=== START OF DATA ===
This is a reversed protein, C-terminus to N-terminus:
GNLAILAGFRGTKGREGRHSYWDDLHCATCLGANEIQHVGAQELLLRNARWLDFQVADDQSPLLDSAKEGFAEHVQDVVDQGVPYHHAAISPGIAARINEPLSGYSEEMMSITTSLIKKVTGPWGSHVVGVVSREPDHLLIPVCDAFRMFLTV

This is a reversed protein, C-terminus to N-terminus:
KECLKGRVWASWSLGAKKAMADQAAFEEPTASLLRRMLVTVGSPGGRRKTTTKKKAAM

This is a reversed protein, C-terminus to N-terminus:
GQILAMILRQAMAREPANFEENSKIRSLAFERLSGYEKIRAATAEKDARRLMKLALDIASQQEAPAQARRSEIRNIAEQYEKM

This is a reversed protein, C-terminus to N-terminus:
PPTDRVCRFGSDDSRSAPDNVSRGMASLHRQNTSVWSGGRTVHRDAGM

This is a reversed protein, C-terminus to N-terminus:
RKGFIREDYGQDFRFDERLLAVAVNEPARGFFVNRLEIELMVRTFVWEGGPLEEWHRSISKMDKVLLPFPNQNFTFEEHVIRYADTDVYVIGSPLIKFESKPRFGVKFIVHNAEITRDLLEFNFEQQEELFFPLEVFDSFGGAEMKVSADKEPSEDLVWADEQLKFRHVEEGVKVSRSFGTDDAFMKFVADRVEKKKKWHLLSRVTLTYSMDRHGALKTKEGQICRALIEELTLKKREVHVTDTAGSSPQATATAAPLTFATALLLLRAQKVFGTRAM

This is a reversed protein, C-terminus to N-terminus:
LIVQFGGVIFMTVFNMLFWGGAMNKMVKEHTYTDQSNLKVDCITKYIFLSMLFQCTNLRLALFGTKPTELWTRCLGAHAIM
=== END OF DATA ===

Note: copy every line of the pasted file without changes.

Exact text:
This is a reversed protein, C-terminus to N-terminus:
GNLAILAGFRGTKGREGRHSYWDDLHCATCLGANEIQHVGAQELLLRNARWLDFQVADDQSPLLDSAKEGFAEHVQDVVDQGVPYHHAAISPGIAARINEPLSGYSEEMMSITTSLIKKVTGPWGSHVVGVVSREPDHLLIPVCDAFRMFLTV

This is a reversed protein, C-terminus to N-terminus:
KECLKGRVWASWSLGAKKAMADQAAFEEPTASLLRRMLVTVGSPGGRRKTTTKKKAAM

This is a reversed protein, C-terminus to N-terminus:
GQILAMILRQAMAREPANFEENSKIRSLAFERLSGYEKIRAATAEKDARRLMKLALDIASQQEAPAQARRSEIRNIAEQYEKM

This is a reversed protein, C-terminus to N-terminus:
PPTDRVCRFGSDDSRSAPDNVSRGMASLHRQNTSVWSGGRTVHRDAGM

This is a reversed protein, C-terminus to N-terminus:
RKGFIREDYGQDFRFDERLLAVAVNEPARGFFVNRLEIELMVRTFVWEGGPLEEWHRSISKMDKVLLPFPNQNFTFEEHVIRYADTDVYVIGSPLIKFESKPRFGVKFIVHNAEITRDLLEFNFEQQEELFFPLEVFDSFGGAEMKVSADKEPSEDLVWADEQLKFRHVEEGVKVSRSFGTDDAFMKFVADRVEKKKKWHLLSRVTLTYSMDRHGALKTKEGQICRALIEELTLKKREVHVTDTAGSSPQATATAAPLTFATALLLLRAQKVFGTRAM

This is a reversed protein, C-terminus to N-terminus:
LIVQFGGVIFMTVFNMLFWGGAMNKMVKEHTYTDQSNLKVDCITKYIFLSMLFQCTNLRLALFGTKPTELWTRCLGAHAIM